There are four more food stations in the dining rooms. The first is a yogurt cooler. One must be careful with the yogurt cups. We’ve had a few different brands since I’ve been here. I’ve quit eating it because the last couple of times I got yogurt I think it was spoiled. The aluminum foil top looked like it was about to burst open – which it literally did as I opened a cup the first time. Thankfully I’d experienced such food bombs in the past and knew to use a napkin to shield myself. The yogurt tasted sour, which meant the cultures had started to ferment. Hey! Maybe I should get a bunch of that stuff, put it in a dark cold corner of my room under the bed until it gets really fermented and see if it turns to alcohol!!!! We’re not allowed booze in a war zone. General Order #1 forbids the consumption or possession of alcohol. I don’t think we’re allowed to make it either. Dang, maybe I could let the yogurt ferment, get some needles and syringes from the combat hospital and offer Botox treatments in my spare time. Make some money, have fun, and do my part to help “beautify” Afghanistan one wrinkled forehead at a time. Who am I kidding? I have no spare time, it was just a thought.
So, back to the food areas. Another hot food bar is in the main dining rooms. It contains wet, flavorless quiche (I’ve tried it a few times and have never been impressed), berry or chocolate chip pancakes, French toast sticks, mini waffles and strawberry and chocolate syrups (maple syrup is available at the condiment bar). We now progress to the cold food bar where at least 5 kinds of cut fruit are available including honeydew, cantaloupe, watermelon, grapefruit and strawberries. Whip crème and brown sugar is there along with raisins and peanuts. I have no idea why peanuts are there. For some reason cold hard boiled eggs are here as well. Finally there is the cereal area where donuts, breakfast bars, more fruit (the portable kind like apples, oranges, and plums) and individual boxes of cereal. Cocoa Puffs, Raisin Bran, Special K, Lucky Charms, Granola, et. al. are staples. I’m sure I’m missing some stuff, but that’s all that comes to mind right now.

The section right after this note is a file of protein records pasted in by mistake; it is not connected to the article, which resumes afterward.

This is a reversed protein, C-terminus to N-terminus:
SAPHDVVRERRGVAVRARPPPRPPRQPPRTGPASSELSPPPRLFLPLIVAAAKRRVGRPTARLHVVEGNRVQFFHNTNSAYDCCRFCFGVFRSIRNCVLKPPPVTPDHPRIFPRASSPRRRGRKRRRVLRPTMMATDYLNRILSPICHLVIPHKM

With such choices, it’s a wonder your sons, daughters, sisters, brothers, husbands, wives, boyfriends, girlfriends, aunts, uncles, and yes even grandparents don’t return home slobbering hogs. As with anything, moderation and restraint should be the key words by which we live our lives, especially in the DFAC. And just think, I haven’t even touched upon lunch or dinner or the holiday meals. Sweet Mother of God, one could die of a food overdose at Thanksgiving and/or Christmas. It could be a true glutton fest of gargantuan proportions if the tenants of moderation and restraint are ignored. No one has yet died of a food coma as far as I know, but by the looks and size of some of my fellow service members, I think some might be giving it a shot.